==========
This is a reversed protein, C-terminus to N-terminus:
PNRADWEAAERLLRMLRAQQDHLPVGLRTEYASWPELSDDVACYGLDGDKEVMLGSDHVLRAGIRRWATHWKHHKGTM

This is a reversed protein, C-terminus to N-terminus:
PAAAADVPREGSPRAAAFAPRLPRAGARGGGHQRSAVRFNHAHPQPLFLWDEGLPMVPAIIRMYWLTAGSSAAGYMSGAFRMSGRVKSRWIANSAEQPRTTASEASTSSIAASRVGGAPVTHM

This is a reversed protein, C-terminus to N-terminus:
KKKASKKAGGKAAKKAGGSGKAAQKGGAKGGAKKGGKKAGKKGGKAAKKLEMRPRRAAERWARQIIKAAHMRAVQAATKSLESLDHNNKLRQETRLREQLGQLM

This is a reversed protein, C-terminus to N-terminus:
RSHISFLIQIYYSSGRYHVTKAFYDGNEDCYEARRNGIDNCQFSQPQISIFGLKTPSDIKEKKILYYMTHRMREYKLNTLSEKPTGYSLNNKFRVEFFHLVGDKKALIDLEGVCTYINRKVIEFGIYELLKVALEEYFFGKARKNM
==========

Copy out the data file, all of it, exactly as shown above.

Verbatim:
This is a reversed protein, C-terminus to N-terminus:
PNRADWEAAERLLRMLRAQQDHLPVGLRTEYASWPELSDDVACYGLDGDKEVMLGSDHVLRAGIRRWATHWKHHKGTM

This is a reversed protein, C-terminus to N-terminus:
PAAAADVPREGSPRAAAFAPRLPRAGARGGGHQRSAVRFNHAHPQPLFLWDEGLPMVPAIIRMYWLTAGSSAAGYMSGAFRMSGRVKSRWIANSAEQPRTTASEASTSSIAASRVGGAPVTHM

This is a reversed protein, C-terminus to N-terminus:
KKKASKKAGGKAAKKAGGSGKAAQKGGAKGGAKKGGKKAGKKGGKAAKKLEMRPRRAAERWARQIIKAAHMRAVQAATKSLESLDHNNKLRQETRLREQLGQLM

This is a reversed protein, C-terminus to N-terminus:
RSHISFLIQIYYSSGRYHVTKAFYDGNEDCYEARRNGIDNCQFSQPQISIFGLKTPSDIKEKKILYYMTHRMREYKLNTLSEKPTGYSLNNKFRVEFFHLVGDKKALIDLEGVCTYINRKVIEFGIYELLKVALEEYFFGKARKNM